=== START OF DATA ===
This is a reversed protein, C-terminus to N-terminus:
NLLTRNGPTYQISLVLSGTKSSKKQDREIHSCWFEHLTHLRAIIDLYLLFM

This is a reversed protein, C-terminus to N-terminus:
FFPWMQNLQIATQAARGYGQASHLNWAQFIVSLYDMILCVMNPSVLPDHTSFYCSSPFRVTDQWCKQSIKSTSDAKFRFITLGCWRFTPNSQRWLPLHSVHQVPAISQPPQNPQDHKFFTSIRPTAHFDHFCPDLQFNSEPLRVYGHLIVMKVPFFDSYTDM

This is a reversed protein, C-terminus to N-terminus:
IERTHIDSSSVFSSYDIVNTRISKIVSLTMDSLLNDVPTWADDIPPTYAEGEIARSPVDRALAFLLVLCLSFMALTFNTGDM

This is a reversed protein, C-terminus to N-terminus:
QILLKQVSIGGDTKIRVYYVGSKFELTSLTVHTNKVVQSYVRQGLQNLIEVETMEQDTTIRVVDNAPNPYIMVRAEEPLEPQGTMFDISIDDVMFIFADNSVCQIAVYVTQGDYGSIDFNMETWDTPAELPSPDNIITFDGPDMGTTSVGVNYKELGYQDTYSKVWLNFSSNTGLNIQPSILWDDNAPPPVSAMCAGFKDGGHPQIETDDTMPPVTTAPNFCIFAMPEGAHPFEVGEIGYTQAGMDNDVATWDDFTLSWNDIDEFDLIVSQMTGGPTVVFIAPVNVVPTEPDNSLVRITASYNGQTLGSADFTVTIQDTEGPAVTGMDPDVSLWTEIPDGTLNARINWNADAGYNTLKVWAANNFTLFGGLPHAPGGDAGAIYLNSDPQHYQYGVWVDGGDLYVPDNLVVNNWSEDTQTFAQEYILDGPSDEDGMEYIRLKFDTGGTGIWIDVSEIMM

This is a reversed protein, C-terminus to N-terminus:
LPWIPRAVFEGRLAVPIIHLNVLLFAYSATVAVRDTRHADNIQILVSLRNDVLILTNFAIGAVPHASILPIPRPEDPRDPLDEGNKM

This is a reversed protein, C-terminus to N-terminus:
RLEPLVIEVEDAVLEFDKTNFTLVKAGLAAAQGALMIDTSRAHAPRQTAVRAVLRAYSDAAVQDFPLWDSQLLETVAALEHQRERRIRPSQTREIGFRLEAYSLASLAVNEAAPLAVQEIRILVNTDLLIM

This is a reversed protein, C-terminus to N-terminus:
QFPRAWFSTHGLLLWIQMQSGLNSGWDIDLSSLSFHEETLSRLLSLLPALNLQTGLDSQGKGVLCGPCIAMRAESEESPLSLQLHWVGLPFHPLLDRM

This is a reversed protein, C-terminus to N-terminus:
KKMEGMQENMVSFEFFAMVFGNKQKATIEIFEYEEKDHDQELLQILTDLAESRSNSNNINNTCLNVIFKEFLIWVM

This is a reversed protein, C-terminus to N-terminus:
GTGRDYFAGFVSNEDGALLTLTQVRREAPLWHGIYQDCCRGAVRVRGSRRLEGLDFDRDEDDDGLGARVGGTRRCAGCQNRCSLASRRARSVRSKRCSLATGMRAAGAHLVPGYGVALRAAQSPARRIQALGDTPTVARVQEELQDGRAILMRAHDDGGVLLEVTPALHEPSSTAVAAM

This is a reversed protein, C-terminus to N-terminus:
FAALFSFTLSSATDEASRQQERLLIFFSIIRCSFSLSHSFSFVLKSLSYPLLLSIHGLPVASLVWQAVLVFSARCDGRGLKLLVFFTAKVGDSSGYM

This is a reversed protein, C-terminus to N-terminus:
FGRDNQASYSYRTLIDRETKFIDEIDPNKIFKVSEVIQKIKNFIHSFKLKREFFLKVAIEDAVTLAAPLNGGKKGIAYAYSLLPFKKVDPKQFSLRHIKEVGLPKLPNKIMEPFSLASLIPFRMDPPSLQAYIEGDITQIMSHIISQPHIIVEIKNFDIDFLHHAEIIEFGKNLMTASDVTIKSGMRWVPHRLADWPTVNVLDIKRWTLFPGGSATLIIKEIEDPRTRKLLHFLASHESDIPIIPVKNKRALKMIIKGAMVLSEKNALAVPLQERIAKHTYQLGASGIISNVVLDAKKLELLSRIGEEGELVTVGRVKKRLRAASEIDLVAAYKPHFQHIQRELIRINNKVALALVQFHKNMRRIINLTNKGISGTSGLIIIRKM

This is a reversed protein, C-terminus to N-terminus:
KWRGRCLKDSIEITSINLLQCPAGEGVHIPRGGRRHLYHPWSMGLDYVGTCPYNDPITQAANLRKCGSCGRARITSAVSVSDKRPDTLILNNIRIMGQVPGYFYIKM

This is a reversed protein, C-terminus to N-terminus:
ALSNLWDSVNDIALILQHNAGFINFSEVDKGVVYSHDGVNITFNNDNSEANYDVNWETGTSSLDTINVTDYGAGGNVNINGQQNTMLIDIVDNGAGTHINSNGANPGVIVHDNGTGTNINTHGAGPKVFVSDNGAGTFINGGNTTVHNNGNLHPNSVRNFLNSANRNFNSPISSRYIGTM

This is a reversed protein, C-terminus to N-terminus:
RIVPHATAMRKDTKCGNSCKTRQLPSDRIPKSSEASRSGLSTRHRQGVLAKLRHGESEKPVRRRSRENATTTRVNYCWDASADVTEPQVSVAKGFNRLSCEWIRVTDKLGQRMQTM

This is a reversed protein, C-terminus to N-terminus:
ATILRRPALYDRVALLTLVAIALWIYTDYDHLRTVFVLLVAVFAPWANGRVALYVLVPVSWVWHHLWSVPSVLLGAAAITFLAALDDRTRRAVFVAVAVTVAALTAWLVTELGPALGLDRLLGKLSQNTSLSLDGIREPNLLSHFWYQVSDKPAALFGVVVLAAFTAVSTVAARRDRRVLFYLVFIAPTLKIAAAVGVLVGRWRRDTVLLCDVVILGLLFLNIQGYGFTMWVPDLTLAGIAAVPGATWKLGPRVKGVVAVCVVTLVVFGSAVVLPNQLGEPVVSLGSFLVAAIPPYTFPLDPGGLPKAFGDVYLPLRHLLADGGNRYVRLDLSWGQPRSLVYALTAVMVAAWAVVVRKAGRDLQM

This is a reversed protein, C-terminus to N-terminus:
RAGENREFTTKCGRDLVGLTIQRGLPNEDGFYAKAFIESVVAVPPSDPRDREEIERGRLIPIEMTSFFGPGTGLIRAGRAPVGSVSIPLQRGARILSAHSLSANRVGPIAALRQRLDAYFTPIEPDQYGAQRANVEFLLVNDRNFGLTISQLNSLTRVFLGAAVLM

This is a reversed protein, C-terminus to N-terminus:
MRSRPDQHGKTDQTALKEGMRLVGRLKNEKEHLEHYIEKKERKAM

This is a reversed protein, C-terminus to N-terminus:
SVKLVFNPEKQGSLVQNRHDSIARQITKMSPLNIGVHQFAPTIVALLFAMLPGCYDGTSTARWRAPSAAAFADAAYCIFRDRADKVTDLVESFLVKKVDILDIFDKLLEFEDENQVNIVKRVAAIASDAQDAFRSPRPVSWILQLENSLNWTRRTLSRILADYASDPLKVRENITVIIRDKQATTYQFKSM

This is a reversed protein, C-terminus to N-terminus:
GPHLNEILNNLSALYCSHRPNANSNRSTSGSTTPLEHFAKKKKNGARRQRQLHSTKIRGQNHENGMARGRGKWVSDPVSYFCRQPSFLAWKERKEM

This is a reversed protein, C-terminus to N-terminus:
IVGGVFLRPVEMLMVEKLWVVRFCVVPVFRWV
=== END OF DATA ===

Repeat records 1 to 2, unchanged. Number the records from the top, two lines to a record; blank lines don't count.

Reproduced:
This is a reversed protein, C-terminus to N-terminus:
NLLTRNGPTYQISLVLSGTKSSKKQDREIHSCWFEHLTHLRAIIDLYLLFM

This is a reversed protein, C-terminus to N-terminus:
FFPWMQNLQIATQAARGYGQASHLNWAQFIVSLYDMILCVMNPSVLPDHTSFYCSSPFRVTDQWCKQSIKSTSDAKFRFITLGCWRFTPNSQRWLPLHSVHQVPAISQPPQNPQDHKFFTSIRPTAHFDHFCPDLQFNSEPLRVYGHLIVMKVPFFDSYTDM